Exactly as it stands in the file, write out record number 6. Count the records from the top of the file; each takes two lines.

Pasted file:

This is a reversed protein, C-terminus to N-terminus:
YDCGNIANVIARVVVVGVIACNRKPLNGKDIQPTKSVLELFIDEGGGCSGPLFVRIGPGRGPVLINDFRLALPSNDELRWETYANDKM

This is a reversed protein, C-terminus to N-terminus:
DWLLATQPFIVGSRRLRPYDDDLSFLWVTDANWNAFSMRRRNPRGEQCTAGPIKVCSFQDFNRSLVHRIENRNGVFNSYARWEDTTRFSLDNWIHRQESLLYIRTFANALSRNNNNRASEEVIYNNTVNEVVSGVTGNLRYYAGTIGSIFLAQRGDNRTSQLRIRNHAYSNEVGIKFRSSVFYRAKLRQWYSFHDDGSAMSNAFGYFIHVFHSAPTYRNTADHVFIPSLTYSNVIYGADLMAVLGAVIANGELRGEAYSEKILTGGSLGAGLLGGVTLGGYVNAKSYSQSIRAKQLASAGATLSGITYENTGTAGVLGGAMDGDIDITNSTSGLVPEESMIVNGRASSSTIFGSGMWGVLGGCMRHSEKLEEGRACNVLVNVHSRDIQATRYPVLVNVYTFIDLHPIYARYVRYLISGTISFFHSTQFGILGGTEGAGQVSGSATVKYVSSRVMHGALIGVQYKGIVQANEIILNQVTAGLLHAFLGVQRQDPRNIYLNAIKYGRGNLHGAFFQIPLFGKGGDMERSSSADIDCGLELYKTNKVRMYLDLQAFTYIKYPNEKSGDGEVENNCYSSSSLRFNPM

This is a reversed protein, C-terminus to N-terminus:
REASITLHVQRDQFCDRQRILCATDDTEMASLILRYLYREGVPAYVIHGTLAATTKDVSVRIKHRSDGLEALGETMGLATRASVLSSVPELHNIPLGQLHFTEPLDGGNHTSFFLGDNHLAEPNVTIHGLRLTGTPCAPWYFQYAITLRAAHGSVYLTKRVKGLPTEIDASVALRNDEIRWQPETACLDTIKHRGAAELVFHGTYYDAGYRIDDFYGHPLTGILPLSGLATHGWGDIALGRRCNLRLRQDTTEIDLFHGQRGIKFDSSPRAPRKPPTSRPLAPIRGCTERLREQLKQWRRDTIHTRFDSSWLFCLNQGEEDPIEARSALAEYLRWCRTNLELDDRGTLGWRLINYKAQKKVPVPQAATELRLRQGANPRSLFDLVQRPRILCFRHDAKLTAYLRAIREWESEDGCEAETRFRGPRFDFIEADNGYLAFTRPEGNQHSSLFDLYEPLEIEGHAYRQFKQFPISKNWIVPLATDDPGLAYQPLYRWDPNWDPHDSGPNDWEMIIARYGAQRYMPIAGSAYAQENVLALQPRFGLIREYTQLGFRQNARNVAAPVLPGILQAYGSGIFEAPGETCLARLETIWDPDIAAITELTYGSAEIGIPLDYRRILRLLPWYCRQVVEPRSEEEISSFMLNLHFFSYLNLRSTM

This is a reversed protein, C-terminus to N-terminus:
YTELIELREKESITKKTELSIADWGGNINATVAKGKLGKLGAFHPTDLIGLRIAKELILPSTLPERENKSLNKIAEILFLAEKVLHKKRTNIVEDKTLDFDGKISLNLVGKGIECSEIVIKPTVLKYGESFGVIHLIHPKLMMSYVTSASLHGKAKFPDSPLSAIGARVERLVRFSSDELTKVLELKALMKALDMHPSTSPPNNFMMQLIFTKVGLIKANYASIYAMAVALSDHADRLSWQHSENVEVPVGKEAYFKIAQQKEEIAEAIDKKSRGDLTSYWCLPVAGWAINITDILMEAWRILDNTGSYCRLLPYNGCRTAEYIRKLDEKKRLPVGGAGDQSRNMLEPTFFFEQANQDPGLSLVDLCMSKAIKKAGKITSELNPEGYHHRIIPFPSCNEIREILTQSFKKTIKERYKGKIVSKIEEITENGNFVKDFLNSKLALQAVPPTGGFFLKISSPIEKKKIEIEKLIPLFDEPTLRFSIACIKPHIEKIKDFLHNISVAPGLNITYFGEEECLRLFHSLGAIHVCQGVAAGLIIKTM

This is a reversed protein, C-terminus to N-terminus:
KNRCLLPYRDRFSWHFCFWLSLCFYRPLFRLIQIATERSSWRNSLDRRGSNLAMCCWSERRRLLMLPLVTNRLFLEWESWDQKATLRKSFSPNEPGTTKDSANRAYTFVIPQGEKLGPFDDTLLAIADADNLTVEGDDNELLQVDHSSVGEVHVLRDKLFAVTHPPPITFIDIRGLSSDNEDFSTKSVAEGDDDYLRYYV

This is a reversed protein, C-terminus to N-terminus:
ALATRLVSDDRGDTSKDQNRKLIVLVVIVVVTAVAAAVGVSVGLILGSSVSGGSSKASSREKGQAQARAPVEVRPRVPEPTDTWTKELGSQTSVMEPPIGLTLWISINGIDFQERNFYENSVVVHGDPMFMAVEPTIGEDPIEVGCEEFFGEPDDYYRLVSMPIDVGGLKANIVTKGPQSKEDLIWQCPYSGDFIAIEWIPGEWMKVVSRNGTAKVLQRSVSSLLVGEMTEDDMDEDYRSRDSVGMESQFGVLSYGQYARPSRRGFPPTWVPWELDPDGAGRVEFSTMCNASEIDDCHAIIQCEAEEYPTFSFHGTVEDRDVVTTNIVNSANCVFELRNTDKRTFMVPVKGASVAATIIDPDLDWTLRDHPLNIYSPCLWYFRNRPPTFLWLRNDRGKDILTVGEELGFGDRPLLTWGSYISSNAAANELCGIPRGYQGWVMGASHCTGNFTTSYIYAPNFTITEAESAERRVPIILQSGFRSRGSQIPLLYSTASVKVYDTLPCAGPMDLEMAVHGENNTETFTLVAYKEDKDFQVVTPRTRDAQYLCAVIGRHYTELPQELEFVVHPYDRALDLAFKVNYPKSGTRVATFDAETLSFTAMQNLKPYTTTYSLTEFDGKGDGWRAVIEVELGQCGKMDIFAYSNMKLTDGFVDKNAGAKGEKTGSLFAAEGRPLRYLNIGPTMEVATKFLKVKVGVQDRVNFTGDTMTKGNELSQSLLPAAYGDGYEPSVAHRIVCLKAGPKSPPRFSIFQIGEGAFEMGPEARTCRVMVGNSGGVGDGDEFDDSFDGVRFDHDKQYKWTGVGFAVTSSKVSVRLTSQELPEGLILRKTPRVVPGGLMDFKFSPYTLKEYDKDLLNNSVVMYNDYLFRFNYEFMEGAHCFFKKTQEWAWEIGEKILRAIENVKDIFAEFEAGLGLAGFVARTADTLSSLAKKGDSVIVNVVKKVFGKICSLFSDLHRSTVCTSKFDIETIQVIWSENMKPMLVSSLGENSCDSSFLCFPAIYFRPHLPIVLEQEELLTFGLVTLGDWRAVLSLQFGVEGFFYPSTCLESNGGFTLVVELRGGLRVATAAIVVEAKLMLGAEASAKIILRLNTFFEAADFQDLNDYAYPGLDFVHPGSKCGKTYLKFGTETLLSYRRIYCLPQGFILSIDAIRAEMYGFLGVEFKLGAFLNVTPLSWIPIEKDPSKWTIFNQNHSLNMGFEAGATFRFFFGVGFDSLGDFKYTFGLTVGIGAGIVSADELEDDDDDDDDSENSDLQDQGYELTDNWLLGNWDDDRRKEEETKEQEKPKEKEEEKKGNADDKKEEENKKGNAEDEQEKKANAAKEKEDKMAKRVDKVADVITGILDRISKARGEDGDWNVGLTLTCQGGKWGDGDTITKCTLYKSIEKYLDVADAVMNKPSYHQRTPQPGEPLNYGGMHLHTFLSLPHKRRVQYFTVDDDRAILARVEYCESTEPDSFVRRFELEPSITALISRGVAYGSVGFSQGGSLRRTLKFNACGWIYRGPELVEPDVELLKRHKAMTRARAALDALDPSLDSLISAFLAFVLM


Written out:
This is a reversed protein, C-terminus to N-terminus:
ALATRLVSDDRGDTSKDQNRKLIVLVVIVVVTAVAAAVGVSVGLILGSSVSGGSSKASSREKGQAQARAPVEVRPRVPEPTDTWTKELGSQTSVMEPPIGLTLWISINGIDFQERNFYENSVVVHGDPMFMAVEPTIGEDPIEVGCEEFFGEPDDYYRLVSMPIDVGGLKANIVTKGPQSKEDLIWQCPYSGDFIAIEWIPGEWMKVVSRNGTAKVLQRSVSSLLVGEMTEDDMDEDYRSRDSVGMESQFGVLSYGQYARPSRRGFPPTWVPWELDPDGAGRVEFSTMCNASEIDDCHAIIQCEAEEYPTFSFHGTVEDRDVVTTNIVNSANCVFELRNTDKRTFMVPVKGASVAATIIDPDLDWTLRDHPLNIYSPCLWYFRNRPPTFLWLRNDRGKDILTVGEELGFGDRPLLTWGSYISSNAAANELCGIPRGYQGWVMGASHCTGNFTTSYIYAPNFTITEAESAERRVPIILQSGFRSRGSQIPLLYSTASVKVYDTLPCAGPMDLEMAVHGENNTETFTLVAYKEDKDFQVVTPRTRDAQYLCAVIGRHYTELPQELEFVVHPYDRALDLAFKVNYPKSGTRVATFDAETLSFTAMQNLKPYTTTYSLTEFDGKGDGWRAVIEVELGQCGKMDIFAYSNMKLTDGFVDKNAGAKGEKTGSLFAAEGRPLRYLNIGPTMEVATKFLKVKVGVQDRVNFTGDTMTKGNELSQSLLPAAYGDGYEPSVAHRIVCLKAGPKSPPRFSIFQIGEGAFEMGPEARTCRVMVGNSGGVGDGDEFDDSFDGVRFDHDKQYKWTGVGFAVTSSKVSVRLTSQELPEGLILRKTPRVVPGGLMDFKFSPYTLKEYDKDLLNNSVVMYNDYLFRFNYEFMEGAHCFFKKTQEWAWEIGEKILRAIENVKDIFAEFEAGLGLAGFVARTADTLSSLAKKGDSVIVNVVKKVFGKICSLFSDLHRSTVCTSKFDIETIQVIWSENMKPMLVSSLGENSCDSSFLCFPAIYFRPHLPIVLEQEELLTFGLVTLGDWRAVLSLQFGVEGFFYPSTCLESNGGFTLVVELRGGLRVATAAIVVEAKLMLGAEASAKIILRLNTFFEAADFQDLNDYAYPGLDFVHPGSKCGKTYLKFGTETLLSYRRIYCLPQGFILSIDAIRAEMYGFLGVEFKLGAFLNVTPLSWIPIEKDPSKWTIFNQNHSLNMGFEAGATFRFFFGVGFDSLGDFKYTFGLTVGIGAGIVSADELEDDDDDDDDSENSDLQDQGYELTDNWLLGNWDDDRRKEEETKEQEKPKEKEEEKKGNADDKKEEENKKGNAEDEQEKKANAAKEKEDKMAKRVDKVADVITGILDRISKARGEDGDWNVGLTLTCQGGKWGDGDTITKCTLYKSIEKYLDVADAVMNKPSYHQRTPQPGEPLNYGGMHLHTFLSLPHKRRVQYFTVDDDRAILARVEYCESTEPDSFVRRFELEPSITALISRGVAYGSVGFSQGGSLRRTLKFNACGWIYRGPELVEPDVELLKRHKAMTRARAALDALDPSLDSLISAFLAFVLM